4. Even watching the hash tags on twitter that turn up while there is a popular show or event on has hinted at this. Social media has in a way become the watercooler conversation, providing a platform for discussing a shared experience.
    Personally I am interested in what may happen with products like Google TV, and if they will allow broadcasters to provide apps that can run alongside broadcast media with web content, and interaction.

  5. Shouldn’t TV be incentivizing viewers into joining the fan club that is people checking in to watch their shows, gushing on Twitter, and who knows what else? Plenty of shows attempt to get you to text a number to be able to watch behind-the-scenes videos or more in-depth explanations. I’m much less driven by that than I am by feeling like I can talk to all of my fellow fans. Did they catch something I didn’t? Do I have a clever joke only they’ll get?
    Unfortunately in my case, or perhaps fortunately depending on how you look at it, I’ve only ever bothered to check out Twitter when Lost was showing its finale (because I’m a fan) or when Survivor was on (because I wanted to demonstrate the interaction to my wife). Otherwise, I feel it’s slightly more effort than it’s worth currently to check in, tweet, or who knows what during things like this. Once I feel more incentive though, I will find it much more exciting to check in to a TV show or a book, as you commented to Will above.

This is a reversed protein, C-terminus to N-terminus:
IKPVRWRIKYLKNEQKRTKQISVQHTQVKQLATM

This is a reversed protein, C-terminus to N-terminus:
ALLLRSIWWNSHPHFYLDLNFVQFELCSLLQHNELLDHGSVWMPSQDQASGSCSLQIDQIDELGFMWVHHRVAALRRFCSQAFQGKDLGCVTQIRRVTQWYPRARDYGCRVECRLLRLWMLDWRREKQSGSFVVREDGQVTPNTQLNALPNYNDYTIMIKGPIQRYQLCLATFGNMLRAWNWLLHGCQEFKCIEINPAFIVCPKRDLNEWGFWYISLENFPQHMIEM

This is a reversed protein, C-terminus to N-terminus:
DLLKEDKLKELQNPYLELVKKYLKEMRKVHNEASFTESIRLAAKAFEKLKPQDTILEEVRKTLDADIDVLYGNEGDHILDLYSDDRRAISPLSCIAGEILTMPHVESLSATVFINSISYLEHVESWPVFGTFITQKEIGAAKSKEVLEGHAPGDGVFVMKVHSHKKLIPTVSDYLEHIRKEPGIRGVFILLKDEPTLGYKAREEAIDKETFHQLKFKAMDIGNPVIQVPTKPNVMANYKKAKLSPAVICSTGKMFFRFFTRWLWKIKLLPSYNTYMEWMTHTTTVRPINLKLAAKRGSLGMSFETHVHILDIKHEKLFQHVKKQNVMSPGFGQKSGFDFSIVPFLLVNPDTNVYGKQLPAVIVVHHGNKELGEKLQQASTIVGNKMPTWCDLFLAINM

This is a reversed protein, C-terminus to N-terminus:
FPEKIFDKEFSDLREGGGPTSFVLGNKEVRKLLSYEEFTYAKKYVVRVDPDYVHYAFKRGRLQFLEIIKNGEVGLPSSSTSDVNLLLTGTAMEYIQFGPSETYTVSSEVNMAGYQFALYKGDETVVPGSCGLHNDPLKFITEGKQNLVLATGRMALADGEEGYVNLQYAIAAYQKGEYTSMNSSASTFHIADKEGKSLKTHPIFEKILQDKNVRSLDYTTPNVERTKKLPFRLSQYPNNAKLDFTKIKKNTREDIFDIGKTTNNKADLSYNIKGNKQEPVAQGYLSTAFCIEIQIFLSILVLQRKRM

6. Couldn’t agree more Mitch. Interactive TV never worked because watching TV is a social activity and surfing is an individual activity. But with smartphones, iPads and other ‘second screens’, viewers can socialize with like parties while watching TV. Having this second screen will be a boon for advertisers looking to reach viewers who FF over 30 second spots.
    I expanded on these thoughts in my blog post:
    All the best. Thanks for the thoughts

  7. At our core we are still social people and to a certain degree we haven’t developed past our clique mentalities from high school. So while huge historical events like Obama’s inauguration can garner massive online social gatherings, I think the real growth are in annual live televised events that people like to comment (and yes, be catty about). For those hooked up, it is now almost impossible to watch either The Oscars or The Superbowl without also being online.